XIXAX Film Forum

Non-Film Discussion => Other Media => Topic started by: Ghostboy on April 28, 2005, 05:51:06 PM

Title: Ethical question about art.
Post by: Ghostboy on April 28, 2005, 05:51:06 PM
I wrote a short essay (http://www.road-dog-productions.com/weblog/) on my blog about this subject, and thought I'd extend it here.

Basically -

 - what is your response to a work of art like this:

(http://img177.exs.cx/img177/4969/ratfingers0eg.jpg)

Or this:

(http://news.bbc.co.uk/olmedia/1765000/images/_1766846_hirst_300.jpg)

Or, for that matter, the killing of the donkey in the (now excised) scene from Manderlay (I recall that JB and Kotte had an interesting debate on the matter in that film's thread).

In other words: how do you feel about animals being killed for the sake of art?
Title: Ethical question about art.
Post by: meatball on April 28, 2005, 05:56:24 PM
I think the artists should volunteer their own bodies in the name of art.
Title: Ethical question about art.
Post by: Ghostboy on April 28, 2005, 06:02:00 PM
Quote from: Meatball
I think the artists should volunteer their own bodies in the name of art.


With that in mind, to add fuel to the (anticipated) fire, here's another example I used in my essay:

(http://webzone.k3.mah.se/projects/MVD2000/sleep.jpg)

How would you compare this, ethically and artistically, to the images and overall dilemma I presented in my first post?
Title: Ethical question about art.
Post by: meatball on April 28, 2005, 06:04:59 PM
Equally as disgusting.
Title: Ethical question about art.
Post by: Pozer on April 28, 2005, 06:59:28 PM
it's not art
Title: Ethical question about art.
Post by: cowboykurtis on April 28, 2005, 07:09:53 PM
i read your essay - i may have missed the answer within the text - regarding the animal pictures; were they specifically killed for the peices or aquired after their death and used as art? theres obviously a large difference, but in essence, that difference should not be taken into consideration when discussing the content in and of itself.

In the contrast of the animal pictures we have that of the stitched up woman - this was obviously more of a documentarian image capture - at least i hope one didn't cut that woman's stomach open for that picture. however i feel all is relative - one's position on this moral dilema can not be absolute. If one films a cow being slaughtered, I for one, would very much enjoy and appreciate viewing that image  - Now, if that artist was to orchestrate the slaughtering of the cow to acheive that same image, I would not enjoy/appreciate it any less. Just as with film, i judge the art, not the means or personalites behind it (i.e. who created it and why).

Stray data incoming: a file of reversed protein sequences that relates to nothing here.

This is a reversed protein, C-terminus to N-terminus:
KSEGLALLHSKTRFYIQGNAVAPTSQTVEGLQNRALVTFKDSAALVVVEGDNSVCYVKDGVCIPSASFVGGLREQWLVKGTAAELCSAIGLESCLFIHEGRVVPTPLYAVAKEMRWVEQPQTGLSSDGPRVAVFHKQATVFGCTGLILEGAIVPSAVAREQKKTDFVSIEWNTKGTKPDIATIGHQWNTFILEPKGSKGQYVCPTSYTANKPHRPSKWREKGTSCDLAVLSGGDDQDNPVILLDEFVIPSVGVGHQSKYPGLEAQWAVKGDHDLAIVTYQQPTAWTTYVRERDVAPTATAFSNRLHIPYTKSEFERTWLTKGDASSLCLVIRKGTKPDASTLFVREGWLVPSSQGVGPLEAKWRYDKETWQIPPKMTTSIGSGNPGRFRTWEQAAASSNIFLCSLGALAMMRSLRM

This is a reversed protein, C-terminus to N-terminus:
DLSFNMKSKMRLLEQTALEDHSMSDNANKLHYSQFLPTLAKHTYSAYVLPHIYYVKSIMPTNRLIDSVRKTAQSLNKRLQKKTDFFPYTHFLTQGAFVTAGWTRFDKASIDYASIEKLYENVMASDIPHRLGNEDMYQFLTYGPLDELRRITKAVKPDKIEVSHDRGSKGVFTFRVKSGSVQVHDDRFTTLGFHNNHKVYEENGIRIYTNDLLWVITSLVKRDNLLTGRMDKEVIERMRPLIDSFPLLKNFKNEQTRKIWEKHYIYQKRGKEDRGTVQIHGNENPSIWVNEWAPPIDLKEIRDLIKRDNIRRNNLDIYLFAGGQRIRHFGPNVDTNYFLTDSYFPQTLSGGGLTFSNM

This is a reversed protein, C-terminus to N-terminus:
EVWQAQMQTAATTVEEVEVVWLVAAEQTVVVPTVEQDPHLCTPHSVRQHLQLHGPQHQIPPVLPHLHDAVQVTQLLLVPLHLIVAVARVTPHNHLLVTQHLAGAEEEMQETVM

many people change their positions on art and film based on their inherent judgements and/or knowledge of the creator. for instance: that filmmaker seems like a little brat or this artist is gay or that painter used human blood,on and on. the art should not be judged out of the immediate context of the image/story/statement.

I don't think moralitly really has a place in art. If one finds out that a film they embrace and respect was created by an "immoral" person using "immoral" practices to create that said film, it doesn't and shouldn't change or discredit their innitial response to that work.
Title: Ethical question about art.
Post by: Ghostboy on April 28, 2005, 07:22:40 PM
Quote from: cowboykurtis
i read your essay - i may have missed the answer within the text - regarding the animal pictures; were they specifically killed for the peices or aquired after their death and used as art? theres obviously a large difference, but in essence, that difference should not be taken into consideration when discussing the content in and of itself.


The animals were killed specifically for the pieces. In talking about the cow being killed, you really do a good job of highlighting the moral quandry of this sort of art. Everything you say is precisely on point, especially about context and intent; but I think there's key word that people may miss is in your last sentence, when you say that it "shouldn't and doesn't discredit their initial response to that work." The keyword is initial.

For example, I think the photograph of the dead woman is a beautiful work of art. I have an understanding that the woman died of natural causes, and the artist posed and photographed her with permission from her family after the autopsy. However, if I were to learn tomorrow that this explanation was a ruse, that the artist had actually killed the woman, my perception of the image would chance, and I would not be able to appreciate it. However, my initial reaction - that it is of aesthetic value - would not be changed or diminished; it would serve to contrast the subsequent feeling of disgust. Is it still art at that point? Yes. Unfortunately, perhaps, but yes.

Compare this to the mice or the sheep; we already know they were killed for the sake of the art. Animals are not on the same level of humans, of course, but nonetheless, a life has been extinguished for the sole purpose of aesthetics.

To contrast my own opinion, I'd invite Pozer and Meatball to qualify their brief reponses.
Title: Ethical question about art.
Post by: Stefen on April 28, 2005, 07:24:35 PM
Animals being killed for art just doesn't sit well with me. I mean when stuff like that happens, it makes art overrated cause nothing could ever be beautiful enough to warrant the killing of a helpless animal. A human on the other hand I don't mind, I could stare at a snuff film all day and never have an inkling of feeling bad for the person in the video, partly because I don't feel bad for humans. Humans make their own choices.